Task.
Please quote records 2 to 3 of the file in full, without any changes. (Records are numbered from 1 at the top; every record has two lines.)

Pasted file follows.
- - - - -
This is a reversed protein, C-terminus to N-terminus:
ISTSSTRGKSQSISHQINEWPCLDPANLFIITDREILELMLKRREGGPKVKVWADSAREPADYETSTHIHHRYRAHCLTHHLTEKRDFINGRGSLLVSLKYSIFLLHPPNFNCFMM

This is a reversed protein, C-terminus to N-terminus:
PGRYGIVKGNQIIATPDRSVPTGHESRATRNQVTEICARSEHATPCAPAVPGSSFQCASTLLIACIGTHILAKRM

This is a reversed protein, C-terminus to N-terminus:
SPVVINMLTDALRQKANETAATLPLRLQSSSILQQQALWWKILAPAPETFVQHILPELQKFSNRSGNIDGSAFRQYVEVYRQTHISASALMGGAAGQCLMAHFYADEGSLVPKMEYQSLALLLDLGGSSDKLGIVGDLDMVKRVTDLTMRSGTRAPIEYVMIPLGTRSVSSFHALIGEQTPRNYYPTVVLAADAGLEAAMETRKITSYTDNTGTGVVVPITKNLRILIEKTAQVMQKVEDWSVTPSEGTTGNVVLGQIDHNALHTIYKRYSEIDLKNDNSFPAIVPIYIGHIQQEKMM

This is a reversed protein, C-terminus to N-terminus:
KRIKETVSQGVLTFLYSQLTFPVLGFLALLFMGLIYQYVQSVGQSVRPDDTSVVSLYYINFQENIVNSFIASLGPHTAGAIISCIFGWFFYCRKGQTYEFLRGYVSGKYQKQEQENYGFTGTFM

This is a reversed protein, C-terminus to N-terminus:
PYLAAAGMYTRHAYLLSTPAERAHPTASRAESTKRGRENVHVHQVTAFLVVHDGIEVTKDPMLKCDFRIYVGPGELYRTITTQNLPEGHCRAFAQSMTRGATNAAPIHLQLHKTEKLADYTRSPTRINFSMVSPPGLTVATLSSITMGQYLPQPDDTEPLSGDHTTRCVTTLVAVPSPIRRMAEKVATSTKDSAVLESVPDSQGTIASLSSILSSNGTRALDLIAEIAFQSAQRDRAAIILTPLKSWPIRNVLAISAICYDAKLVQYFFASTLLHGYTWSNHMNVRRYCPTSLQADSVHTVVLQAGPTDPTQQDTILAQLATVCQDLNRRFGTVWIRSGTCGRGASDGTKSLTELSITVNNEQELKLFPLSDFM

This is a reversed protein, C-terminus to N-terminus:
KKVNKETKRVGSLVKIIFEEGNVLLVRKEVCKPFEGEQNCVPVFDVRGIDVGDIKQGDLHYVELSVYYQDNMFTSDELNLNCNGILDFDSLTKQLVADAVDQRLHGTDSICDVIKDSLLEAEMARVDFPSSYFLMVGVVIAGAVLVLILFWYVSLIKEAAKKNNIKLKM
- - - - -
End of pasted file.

This is a reversed protein, C-terminus to N-terminus:
PGRYGIVKGNQIIATPDRSVPTGHESRATRNQVTEICARSEHATPCAPAVPGSSFQCASTLLIACIGTHILAKRM

This is a reversed protein, C-terminus to N-terminus:
SPVVINMLTDALRQKANETAATLPLRLQSSSILQQQALWWKILAPAPETFVQHILPELQKFSNRSGNIDGSAFRQYVEVYRQTHISASALMGGAAGQCLMAHFYADEGSLVPKMEYQSLALLLDLGGSSDKLGIVGDLDMVKRVTDLTMRSGTRAPIEYVMIPLGTRSVSSFHALIGEQTPRNYYPTVVLAADAGLEAAMETRKITSYTDNTGTGVVVPITKNLRILIEKTAQVMQKVEDWSVTPSEGTTGNVVLGQIDHNALHTIYKRYSEIDLKNDNSFPAIVPIYIGHIQQEKMM